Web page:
When Harry Potter first boards the Hogwarts Express, he journeys to a world which Rowling says has alchemy as its internal logic. The Philosopher's Stone, known for its power to transform base metals into gold and to give immortality to its maker, is the subject of the conflict between Harry and Voldemort in the first book of the series. But alchemy is not about money or eternal life, it is much more about the transformations of desire, of power and of people--through love. Harry's equally remarkable and ordinary power to love leads to his desire to find but not use the Philosopher's Stone at the start of the series and his wish to end the destructive power of the Elder Wand at the end. This collection of essays on alchemical symbolism and transformations in Rowling's series demonstrates how Harry's work with magical objects, people, and creatures transfigure desire, power, and identity. As Harry's leaden existence on Privet Drive is transformed in the company of his friends and teachers, the Harry Potter novels have transformed millions of readers, inspiring us to find the gold in our ordinary lives.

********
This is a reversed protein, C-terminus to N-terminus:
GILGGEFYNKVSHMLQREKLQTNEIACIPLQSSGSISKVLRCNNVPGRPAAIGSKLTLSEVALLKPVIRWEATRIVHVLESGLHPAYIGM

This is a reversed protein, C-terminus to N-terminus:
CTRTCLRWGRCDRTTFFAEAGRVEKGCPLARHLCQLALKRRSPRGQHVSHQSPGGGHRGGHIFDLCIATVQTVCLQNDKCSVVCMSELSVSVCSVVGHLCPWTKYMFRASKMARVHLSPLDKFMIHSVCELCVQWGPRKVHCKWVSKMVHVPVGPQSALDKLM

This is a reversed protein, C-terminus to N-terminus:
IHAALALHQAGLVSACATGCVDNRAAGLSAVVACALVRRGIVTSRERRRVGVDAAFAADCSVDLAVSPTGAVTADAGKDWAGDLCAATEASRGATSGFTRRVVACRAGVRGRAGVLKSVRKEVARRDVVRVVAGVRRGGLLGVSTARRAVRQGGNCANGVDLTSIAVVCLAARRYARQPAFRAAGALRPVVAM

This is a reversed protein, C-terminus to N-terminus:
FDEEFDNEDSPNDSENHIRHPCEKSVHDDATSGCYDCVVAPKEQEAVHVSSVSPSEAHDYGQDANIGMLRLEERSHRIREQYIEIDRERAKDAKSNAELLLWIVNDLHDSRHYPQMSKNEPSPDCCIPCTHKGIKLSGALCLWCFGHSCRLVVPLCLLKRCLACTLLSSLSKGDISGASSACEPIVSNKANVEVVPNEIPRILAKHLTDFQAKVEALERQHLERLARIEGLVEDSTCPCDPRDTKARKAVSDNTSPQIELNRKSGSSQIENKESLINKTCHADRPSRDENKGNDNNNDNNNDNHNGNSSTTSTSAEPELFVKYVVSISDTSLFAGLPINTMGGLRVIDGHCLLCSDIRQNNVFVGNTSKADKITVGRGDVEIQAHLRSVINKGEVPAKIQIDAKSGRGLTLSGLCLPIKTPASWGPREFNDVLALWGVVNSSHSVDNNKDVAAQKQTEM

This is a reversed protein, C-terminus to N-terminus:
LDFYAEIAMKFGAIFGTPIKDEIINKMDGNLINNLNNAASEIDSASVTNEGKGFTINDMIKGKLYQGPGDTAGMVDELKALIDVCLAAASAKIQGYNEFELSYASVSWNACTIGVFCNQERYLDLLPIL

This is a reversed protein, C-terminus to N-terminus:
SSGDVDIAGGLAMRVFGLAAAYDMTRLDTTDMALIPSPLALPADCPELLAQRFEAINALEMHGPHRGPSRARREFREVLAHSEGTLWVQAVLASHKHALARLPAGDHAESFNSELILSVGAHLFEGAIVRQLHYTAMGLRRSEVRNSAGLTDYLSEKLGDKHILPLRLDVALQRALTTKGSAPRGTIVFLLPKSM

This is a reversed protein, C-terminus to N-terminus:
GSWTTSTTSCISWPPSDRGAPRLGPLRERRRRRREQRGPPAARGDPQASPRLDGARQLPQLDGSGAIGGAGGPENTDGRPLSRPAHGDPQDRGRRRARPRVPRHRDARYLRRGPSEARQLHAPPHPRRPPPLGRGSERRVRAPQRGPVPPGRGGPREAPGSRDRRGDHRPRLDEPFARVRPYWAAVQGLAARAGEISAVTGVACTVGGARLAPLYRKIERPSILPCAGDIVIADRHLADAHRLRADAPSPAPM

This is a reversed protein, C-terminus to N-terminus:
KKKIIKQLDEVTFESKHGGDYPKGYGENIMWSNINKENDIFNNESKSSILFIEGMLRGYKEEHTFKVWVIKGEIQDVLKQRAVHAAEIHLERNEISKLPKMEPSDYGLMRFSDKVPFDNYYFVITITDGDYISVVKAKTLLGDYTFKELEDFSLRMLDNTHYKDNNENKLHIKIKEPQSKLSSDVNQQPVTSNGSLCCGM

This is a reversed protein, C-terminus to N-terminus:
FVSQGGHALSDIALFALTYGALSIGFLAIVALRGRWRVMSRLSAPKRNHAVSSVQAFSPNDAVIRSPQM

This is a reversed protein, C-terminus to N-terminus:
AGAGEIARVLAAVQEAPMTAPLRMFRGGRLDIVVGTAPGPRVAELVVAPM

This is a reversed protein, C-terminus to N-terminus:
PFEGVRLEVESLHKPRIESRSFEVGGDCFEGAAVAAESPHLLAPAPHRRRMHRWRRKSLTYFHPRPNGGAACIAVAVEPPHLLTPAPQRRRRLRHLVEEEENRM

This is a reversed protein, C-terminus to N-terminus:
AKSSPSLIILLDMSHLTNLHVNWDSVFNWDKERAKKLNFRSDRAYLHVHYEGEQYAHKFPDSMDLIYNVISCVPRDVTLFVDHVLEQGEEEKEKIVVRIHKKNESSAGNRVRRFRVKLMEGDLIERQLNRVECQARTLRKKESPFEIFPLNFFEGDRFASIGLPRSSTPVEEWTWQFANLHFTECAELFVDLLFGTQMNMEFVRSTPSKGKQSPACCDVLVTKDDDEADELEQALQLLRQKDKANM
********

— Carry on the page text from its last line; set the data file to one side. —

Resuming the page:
Anne J. Mamary teaches at Monmouth College in Monmouth, Illinois, including a course called Harry Potter and the Philosopher's Soul. Her articles have appeared in journals, such as Reason Papers, International Studies in Philosophy, Women's Studies and Feminist Studies.